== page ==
August 29: Bob Dylan released Modern Times in 2006

bob dylan modern times 2006
The album’s cover photo is Ted Croner’s 1947 photograph Taxi, New York at Night.

“There’s no nostalgia on this record, pining for the past doesn’t interest me.”
~Bob Dylan (to Edna Gundersen Aug 2006)

[the 10 songs] “are in my genealogy, I had no doubts about them. I tend to overwrite stuff, and in the past I probably would have left it all in. On this, I tried my best to edit myself, and let the facts speak. You can easily get a song convoluted. That didn’t happen. Maybe I’ve had records like this before, but I can’t remember when.”
~Bob Dylan (to Edna Gundersen Aug 2006)

.. This music is relaxed; it has nothing to prove. It is music of accumulated knowledge, it knows every move, anticipates every step before you take it. Producing himself for the second time running, Dylan has captured the sound of tradition as an ever-present, a sound he’s been working on since his first album, in 1962. (One reason Modern Times is so good is that Dylan has been making it so long.) These songs stand alongside their sources and are meant to, which is why their sources are so obvious, so direct..
~Joe Levy (rollingstone.com)

#1 Thunder on The Mountain (official video)

I was thinkin’ ’bout Alicia Keys, couldn’t keep from crying
When she was born in Hell’s Kitchen, I was living down the line
I’m wondering where in the world Alicia Keys could be
I been looking for her even clear through Tennessee
(from “Thunder on The Mountain”)

[about Alicia Keys]“I liked her a whole lot. People stay in your mind for one reason or another.”
~Bob Dylan (to Edna Gundersen Aug 2006)

From Wikipedia:

Released August 29, 2006
Recorded February 2006
Genre Folk rock, blues, rockabilly,Americana
Length 63:04
Label Columbia
Producer Jack Frost (Bob Dylan pseudonym)

Modern Times is the thirty-second studio album by American singer-songwriter Bob Dylan, released in August 2006 by Columbia Records. The album was Dylan’s third straight (following Time Out of Mind and Love and Theft) to be met with nearly universal praise from fans and critics. It continued its predecessors’ tendencies toward blues, rockabilly and pre-rock balladry, and was self-produced by Dylan under the pseudonym “Jack Frost”. Along with the acclaim, the album sparked some debate over its uncredited use of choruses and arrangements from older songs, as well as many lyrical lines taken from the work of 19th-century poet Henry Timrod.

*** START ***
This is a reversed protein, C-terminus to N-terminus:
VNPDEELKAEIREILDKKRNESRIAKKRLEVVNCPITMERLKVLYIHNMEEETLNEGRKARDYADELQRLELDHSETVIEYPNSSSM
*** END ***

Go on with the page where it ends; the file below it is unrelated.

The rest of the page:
bob-dylan-modern-times back

Modern Times became the singer-songwriter’s first #1 album in the U.S. since 1976’s Desire. It was also his first album to debut at the summit of the Billboard 200, selling 191,933 copies in its first week. At age 65, Dylan became the oldest living person at the time to have an album enter the Billboard charts at number one. It also reached #1 in Canada, Australia, New Zealand, Ireland, Denmark, Norway and Switzerland, debuted #2 in Germany, Austria and Sweden. It reached #3 in the UK and The Netherlands, respectively, and had sold over 4 million copies worldwide in its first two months of release. As with its two studio predecessors, the album’s packaging features minimal credits and no lyric sheet. In the 2012 version of Rolling Stone magazine’s list of “The 500 Greatest Albums of All Time”, Modern Times was ranked at number 204.

#8 – Nettie Moore

[Nettie Moore]“troubled me the most, because I wasn’t sure I was getting it right, finally, I could see what the song is about. This is coherent, not just a bunch of random verses. I knew I wanted to record this. I was pretty hyped up on the melodic line.”
~Bob Dylan (to Edna Gundersen Aug 2006)

Spotify:

Dylan digs deep into the pocket of American song past in “Nettie Moore,” a 19th century tune from which he borrowed the title, the partial melody, and first line of its chorus. He also uses words by W.C. Handy and Robert Johnson as he extends the meaning of the tome by adding his own metaphorical images and wry observations. However, even as the song is from antiquity, it’s full of the rest of Modern Times bemusement.
~Thom Jurek (allmusic.com)

#9 – Ain’t Talkin

If Modern Times halted at track 9, the rockin’ ”The Levee’s Gonna Break,” it would have a rounded, redemptive feel — but it doesn’t. Final song ”Ain’t Talkin’,” an almost nine-minute semi-spoken blues, shows that Bob’s still capable of dark epiphanies. The tune coldly describes an evil spirit roaming the earth, seeking revenge. Is it Dylan? The neocons? God? The devil?

Intriguing, immediate, and quietly epic, Modern Times must rank among Dylan’s finest albums. In 1965, he quipped he was just ”a song-and-dance man.” With its wonderful lightness of touch, this shows he’s more so than ever, but still with a delicious bite.
~Pat Gilbert (ew.com)

My fav song on the album – Here is both the album version + followed by the outtake released on “Tell Tale Signs”

Critical reaction: